And probably from a marketing point of view, not doing it right cuz they’re just not annoying people, not actually getting the message across. Yeah, and no politicians will talk to any of them. Um, we do know that that’s very high on the gender, but we also know that when it comes to societal things which are more emotional and more tangible for the consumer, they are very high up.

So you might have, you know, BP has another oil spill, kills lots of wildlife. Yes. That’s terrible. Or lots of nasty, oil everywhere, but BP has got a sweat shop while you’ll get a kickback. And when you look at company like Boohoo, who are a fashion retailer, very much into the Gen Z group, actually Mm. Um, got caught out the other year during the pandemic with sweat shops.

Not in Bangladesh, but in England. And those sweat shops were not only underpaying people, exploiting people. Wow. And they weren’t even safe in their ear. You know, they weren’t even having masks. The backlash was massive. They lost half their share value overnight. Wow. The influencers jumped ship, their customers jumped ship and they took a while to rebuild themselves back up.

Wow. But they got a massive kicking for it now, I don’t think if they’d been seen. You know, negative on the environmental front, they would’ve seen anything like that. So people is really big. So my advice to all marketing directors, and especially in loyalty is find out what your customers are interested in and find out what they’re loyal to in the, in the aspects of society and environmentalism.

And when you look into that, you need to dig deeper to find out what aspect, Cuz there’s many subdivisions. Yeah. And then, I mean, some companies are starting to look at the STG’s, so they’re 17, then they break down into more. So it ends up about 90. But find out what customers are really interested in.

That’s what you can key into. And that can create a very strong emotional link. Yeah. If they can see you are generally concerned about that. And possibly the reward program can actually be allowed to further help whatever it is your targeting.

Paula: Yeah. And I, and I will make. Sure that we link to the Sustainable Development Goals, Chris, in the show notes as well, because, you know, I’ve had, uh, even some friends again, who are taking action just personally because they want to show up in a different way in the world, and we’re looking for ideas on how to do that.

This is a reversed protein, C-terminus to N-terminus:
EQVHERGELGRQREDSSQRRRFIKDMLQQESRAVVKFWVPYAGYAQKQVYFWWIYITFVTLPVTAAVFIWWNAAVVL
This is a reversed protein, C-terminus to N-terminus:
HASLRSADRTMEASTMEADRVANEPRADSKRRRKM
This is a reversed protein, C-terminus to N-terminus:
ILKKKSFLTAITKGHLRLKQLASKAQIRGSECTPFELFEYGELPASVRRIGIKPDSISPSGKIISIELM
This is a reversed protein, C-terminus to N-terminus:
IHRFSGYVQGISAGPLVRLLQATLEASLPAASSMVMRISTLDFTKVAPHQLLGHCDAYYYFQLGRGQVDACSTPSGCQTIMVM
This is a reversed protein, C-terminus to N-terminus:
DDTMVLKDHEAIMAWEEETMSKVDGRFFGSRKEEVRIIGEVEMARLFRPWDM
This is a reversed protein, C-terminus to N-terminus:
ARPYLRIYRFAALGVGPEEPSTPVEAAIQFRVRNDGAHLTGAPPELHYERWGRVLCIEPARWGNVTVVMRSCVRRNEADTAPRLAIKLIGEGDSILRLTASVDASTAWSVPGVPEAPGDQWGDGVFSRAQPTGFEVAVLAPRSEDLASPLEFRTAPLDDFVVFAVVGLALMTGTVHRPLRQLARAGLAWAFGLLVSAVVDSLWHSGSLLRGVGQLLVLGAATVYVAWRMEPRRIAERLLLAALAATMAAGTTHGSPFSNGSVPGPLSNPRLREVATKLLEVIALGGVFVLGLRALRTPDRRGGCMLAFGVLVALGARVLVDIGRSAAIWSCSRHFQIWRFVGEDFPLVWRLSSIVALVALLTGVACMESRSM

And to me, the thinking’s been done in terms of what, what the problems are that globally could be and should be prioritized. So again, for, for anybody who wants to, you know, convince maybe senior management on what they’re gonna hang their hat on, I think when you do a line to something that’s had that depth of, of thinking, uh, I think that’s a, a really good approach.


Dr. Chris: I, I think there’s, I mean, more, because up until now ESGs have been quite hard to evaluate, but they are becoming more attempts to evaluate them, I think, companies, especially at CEO level, are realizing that there is a cost of doing it badly. Yeah. We’ve seen a, a bit of a backlash against this fad for purpose.

You know, when writing purpose statements Mm. What has amazed me is how wrong most of them got it. Partly cuz they went to the wrong people. Not surprisingly, their ad agency said, Oh, we can do this. Their PR just says we can do this. And I spoke to several experts in the marketplace like myself, saying, Well actually, why didn’t they come to us?

Because it was easier to do it that way. And they didn’t think of how important it was to get it right. And now there’s a kind of purpose, 2.0 of everybody now redoing their purposes and realizing that they got it wrong. Yeah. Um, talking to Gen Z, they are, very, very untrusting now of brands making ethical claims, purpose claims. Yeah. They just don’t believe them and it takes a lot to convince them. I don’t think they’re unique. Yeah. This research I’ve just seen on Gen Z’s and a lot of Gen Z’s, but I think it’s probably true across all age groups that we’ve become so greenwashed and purpose washed now. Yeah. But we just don’t trust them.